Motsin Kachina by Edward Seechoma, Hopi cotton wood, pigment 10" high x 4" wide x 4" deep
“Motsin, the Disheveled Kachina, is appearing less frequently for his function is to enforce attendance in community work parties. One of the main forms of community work is the cleaning out of the springs, and these have, for the most part, been supplanted by water systems. However, he does appear in ceremonies such as the Powamu or Palölökongti. He carries the tools for enforcement of his desires. This kachina can appear in white, as shown here, but he is usually black faced. One of the most characteristic marks used to be his appearance in a striped shirt, but over the years the sale of these shirts has disappeared. Now he comes in any convenient shirt.”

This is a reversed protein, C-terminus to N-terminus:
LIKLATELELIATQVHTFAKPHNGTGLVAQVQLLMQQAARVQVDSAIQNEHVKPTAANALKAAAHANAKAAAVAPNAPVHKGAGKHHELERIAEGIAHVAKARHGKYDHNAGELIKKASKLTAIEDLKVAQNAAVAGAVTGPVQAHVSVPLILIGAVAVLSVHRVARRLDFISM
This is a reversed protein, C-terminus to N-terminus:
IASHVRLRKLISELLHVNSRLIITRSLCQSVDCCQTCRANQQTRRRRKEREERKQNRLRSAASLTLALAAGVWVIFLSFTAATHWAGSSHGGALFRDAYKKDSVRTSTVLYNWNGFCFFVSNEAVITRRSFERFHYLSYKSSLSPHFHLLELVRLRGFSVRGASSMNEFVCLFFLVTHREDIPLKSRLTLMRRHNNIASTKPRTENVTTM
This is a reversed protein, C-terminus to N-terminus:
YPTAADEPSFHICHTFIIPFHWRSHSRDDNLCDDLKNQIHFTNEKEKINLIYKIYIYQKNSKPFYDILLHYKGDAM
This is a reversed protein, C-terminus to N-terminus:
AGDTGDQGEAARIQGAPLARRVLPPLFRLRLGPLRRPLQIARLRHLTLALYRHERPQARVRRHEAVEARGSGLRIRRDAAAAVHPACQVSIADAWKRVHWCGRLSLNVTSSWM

- From the Book Kachinas: A Hopi Artist's Documentary by Barton Wright,1973
Ed Seechoma is from the village of Hotevilla at Third Mesa and is a well known carver, proficient in both the traditional and contemporary methods. In fact, his action oriented carvings can take years to complete and often fetch thousands of dollars.
His traditional carvings are also highly sought after for many reasons. Ed is one of the few carvers who adheres to the "old" methods - using antique horseshoe files, all-natural pigments, and of course hand-tying all his feathers. Ed's work could be considered "the traditionalist's traditional."
His work can be found in some of the most prestigious galleries and museums in the Southwest, including the Wheelright Museum, New Mexico and The Heard Museum, Arizona.